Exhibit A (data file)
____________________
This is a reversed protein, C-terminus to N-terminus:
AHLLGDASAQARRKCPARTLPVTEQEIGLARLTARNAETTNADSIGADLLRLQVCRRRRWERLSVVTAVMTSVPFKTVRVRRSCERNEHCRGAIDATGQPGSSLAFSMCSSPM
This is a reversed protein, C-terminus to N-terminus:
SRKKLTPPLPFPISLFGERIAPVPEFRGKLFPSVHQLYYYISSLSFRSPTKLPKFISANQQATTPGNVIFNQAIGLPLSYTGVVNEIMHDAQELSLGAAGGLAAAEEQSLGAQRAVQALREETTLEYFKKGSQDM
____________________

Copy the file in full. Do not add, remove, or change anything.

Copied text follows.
This is a reversed protein, C-terminus to N-terminus:
AHLLGDASAQARRKCPARTLPVTEQEIGLARLTARNAETTNADSIGADLLRLQVCRRRRWERLSVVTAVMTSVPFKTVRVRRSCERNEHCRGAIDATGQPGSSLAFSMCSSPM
This is a reversed protein, C-terminus to N-terminus:
SRKKLTPPLPFPISLFGERIAPVPEFRGKLFPSVHQLYYYISSLSFRSPTKLPKFISANQQATTPGNVIFNQAIGLPLSYTGVVNEIMHDAQELSLGAAGGLAAAEEQSLGAQRAVQALREETTLEYFKKGSQDM